Kids' Table: Dogfish Head Alehouse in Falls Church

A baby in a bar? Why not.


Arlington residents Katie Clister and Russell Confroy play with niece Ellie and the author's son Alex while waiting for dinner to arrive.​

I am the mom bringing my baby into a bar on a Friday night. 

Luckily, I'm not alone. Especially at Dogfish Head Alehouse in Falls Church.

If you’re eager to stay in the craft beer loop without leaving the kids behind, this restaurant and bar—an offshoot of the Delaware-based brewery—at  Seven Corners Shopping Center has plenty of room for families, along with an ever-changing list of freshly brewed beers on tap and in bottles. (Dogfish Head Alehouse also operates a location in Fairfax.)

Walking in at 6:30 p.m., we see kids of all ages throughout the restaurant’s multiple dining rooms. It’s so crowded with little ones that when my friend arrives and asks where the table with the baby and the toddler are, the hostess looks at her like she’s crazy.  

If you arrive a peak time, be ready to park your buggy at the door. Many of the tables are too close together to accommodate strollers. But don’t worry—kids who are not yet ready for adult chairs have several tableside seating choices, including slings that hold car seats safely in place. This option is a win for parents who are wary of placing car seats into wobbly, inverted (and dirty) highchairs.

The “pup’s menu” comes with crayons, nautical-themed games and a list of familiar dishes, from grilled cheese and wood-grilled burgers to fish and chips or pasta with butter, alfredo sauce or marinara. Sandwiches and chicken tenders come with fries or applesauce, for a healthy nod. Older kids will find many options on the main menu, including custom pizzas or a loaded mac 'n' cheese topped with bacon, red peppers, sundried tomatoes, summer squash and zucchini.

For parents, the sprawling menu features beer-friendly pub food like burgers and ribs. Cheese sticks are wrapped in ham and the grouper, cod and shrimp come deep fried. There are also lighter options such as grilled salmon and gigantic dinner salads, and most portions are large enough for several satisfying meals.

Staff are quick to bring appetizers and drinks, but can be slower with entrees. The dining room din—though helpful for masking baby fussiness—also makes it harder to get servers’ attention, so be ready to order quickly.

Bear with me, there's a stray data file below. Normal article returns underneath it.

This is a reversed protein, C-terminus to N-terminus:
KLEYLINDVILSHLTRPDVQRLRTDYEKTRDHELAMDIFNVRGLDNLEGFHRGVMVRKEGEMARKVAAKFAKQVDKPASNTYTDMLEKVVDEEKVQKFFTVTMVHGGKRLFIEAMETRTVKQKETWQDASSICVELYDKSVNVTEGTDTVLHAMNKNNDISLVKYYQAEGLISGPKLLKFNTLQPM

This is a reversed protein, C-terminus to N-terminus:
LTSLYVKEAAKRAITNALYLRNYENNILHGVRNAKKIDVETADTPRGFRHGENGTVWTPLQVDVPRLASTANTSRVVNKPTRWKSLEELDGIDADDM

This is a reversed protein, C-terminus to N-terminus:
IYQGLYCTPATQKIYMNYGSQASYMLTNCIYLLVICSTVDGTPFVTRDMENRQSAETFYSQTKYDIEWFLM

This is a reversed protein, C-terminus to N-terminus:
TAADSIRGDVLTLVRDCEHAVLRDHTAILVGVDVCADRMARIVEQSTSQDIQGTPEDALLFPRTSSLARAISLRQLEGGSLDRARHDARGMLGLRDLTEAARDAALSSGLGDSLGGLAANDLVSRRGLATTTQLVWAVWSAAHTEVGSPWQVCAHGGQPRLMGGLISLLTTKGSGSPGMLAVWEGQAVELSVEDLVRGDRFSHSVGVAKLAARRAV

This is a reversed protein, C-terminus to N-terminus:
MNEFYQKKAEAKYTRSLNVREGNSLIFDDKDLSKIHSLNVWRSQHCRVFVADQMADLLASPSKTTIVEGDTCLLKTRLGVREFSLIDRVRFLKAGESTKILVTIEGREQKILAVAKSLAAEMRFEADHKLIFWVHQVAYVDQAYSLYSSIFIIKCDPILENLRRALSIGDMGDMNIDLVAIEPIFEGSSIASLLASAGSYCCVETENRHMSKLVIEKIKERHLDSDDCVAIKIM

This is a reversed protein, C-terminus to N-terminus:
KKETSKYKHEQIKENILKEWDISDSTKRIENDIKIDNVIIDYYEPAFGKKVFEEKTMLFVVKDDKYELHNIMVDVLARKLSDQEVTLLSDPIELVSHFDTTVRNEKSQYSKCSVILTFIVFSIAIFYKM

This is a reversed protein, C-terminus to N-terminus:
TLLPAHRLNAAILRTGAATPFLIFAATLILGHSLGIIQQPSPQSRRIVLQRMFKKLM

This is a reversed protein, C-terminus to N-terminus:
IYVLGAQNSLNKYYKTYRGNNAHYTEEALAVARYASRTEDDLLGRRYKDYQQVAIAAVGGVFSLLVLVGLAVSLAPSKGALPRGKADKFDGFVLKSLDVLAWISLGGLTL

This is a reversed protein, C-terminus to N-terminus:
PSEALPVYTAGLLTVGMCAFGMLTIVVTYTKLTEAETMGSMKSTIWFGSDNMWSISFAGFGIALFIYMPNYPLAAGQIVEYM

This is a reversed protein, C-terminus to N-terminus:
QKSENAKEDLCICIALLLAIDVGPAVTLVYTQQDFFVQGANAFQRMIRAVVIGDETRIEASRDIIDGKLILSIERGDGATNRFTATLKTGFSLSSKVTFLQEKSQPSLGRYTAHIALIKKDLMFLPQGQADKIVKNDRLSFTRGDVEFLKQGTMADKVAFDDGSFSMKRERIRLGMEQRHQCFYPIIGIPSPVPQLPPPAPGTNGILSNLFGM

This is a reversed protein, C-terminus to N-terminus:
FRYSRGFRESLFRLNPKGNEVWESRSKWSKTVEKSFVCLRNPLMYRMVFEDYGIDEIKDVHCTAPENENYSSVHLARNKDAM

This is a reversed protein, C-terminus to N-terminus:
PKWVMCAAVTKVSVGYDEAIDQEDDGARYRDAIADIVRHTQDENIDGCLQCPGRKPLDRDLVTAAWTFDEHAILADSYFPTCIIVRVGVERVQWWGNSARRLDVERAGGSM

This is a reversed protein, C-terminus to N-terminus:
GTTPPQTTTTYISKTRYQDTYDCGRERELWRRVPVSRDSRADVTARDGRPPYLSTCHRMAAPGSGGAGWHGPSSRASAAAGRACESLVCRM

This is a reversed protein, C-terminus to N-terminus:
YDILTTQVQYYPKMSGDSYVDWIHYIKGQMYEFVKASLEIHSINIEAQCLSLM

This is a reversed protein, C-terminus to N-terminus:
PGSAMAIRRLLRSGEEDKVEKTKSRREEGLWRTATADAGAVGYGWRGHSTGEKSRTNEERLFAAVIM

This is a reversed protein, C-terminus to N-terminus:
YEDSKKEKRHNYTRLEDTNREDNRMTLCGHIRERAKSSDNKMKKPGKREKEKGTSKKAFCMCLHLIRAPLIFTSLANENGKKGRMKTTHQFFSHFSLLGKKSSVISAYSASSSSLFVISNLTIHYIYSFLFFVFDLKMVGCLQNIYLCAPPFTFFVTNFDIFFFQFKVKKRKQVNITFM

For beer lovers, most of Dogfish Head's year-round and seasonal brews make an appearance on the drink menu, including the popular 60 Minute IPA, Indian Brown Ale and Midas Touch, brewed with honey, muscat grapes and saffron. Check the website before you go for an updated list of what's on tap.  

Although it's a chain, the restaurant works hard to earn local credibility. It regularly hosts fundraisers to support area elementary schools as part of its Helping Hand program; in April, five were listed on the Falls Church location’s website for the coming months.

When we leave at 8 p.m., most of the space has been turned over to adults ordering from the  lengthy beer list. As our group makes its way to the door, carrying a sleepy three year-old and two babies,  a waiter carrying a tray heavy with drinks nods goodbye and quips, “You’ve got your babies, I’ve got mine.”

Dogfish Head Alehouse At-A-Glance

Parking: Large lot adjacent to Seven Corners Shopping Center.

Wait Time: Call ahead for an estimate. No reservations taken, but several roomy dining areas available.

Seating: Booster seats, sling holders and highchairs available. Room for large parties.

Restrooms: Changing tables available in both men's and women's restrooms.

Bites: Dedicated kids' menu and extensive regular menu with loads of youngster-friendly options such as wood-fired burgers, pizza and loaded mac 'n' cheese.

About Jessica
Jessica Strelitz has worked in all kinds of restaurants – from tiny Maine delis to white-tablecloth fine dining – and has covered the national and regional food scene for nearly a decade while living in both Arlington and Falls Church.  As a mother of two who also works full time in the digital media space, she tries to takes a break from her home kitchen once a week. She's seen and heard a lot –from generous, supportive and understanding staff and patrons, to contorted faces and snide remarks from fellow diners, owners, chefs and yes, even writers (both in person and online). And while she doesn’t think you should bring kids absolutely everywhere, she does feel that with proper awareness and planning, you can bring them to most restaurants.

Send her your favorite places in Arlington, Falls Church and McLean to dine out as a family at jstrelitz@gmail.com

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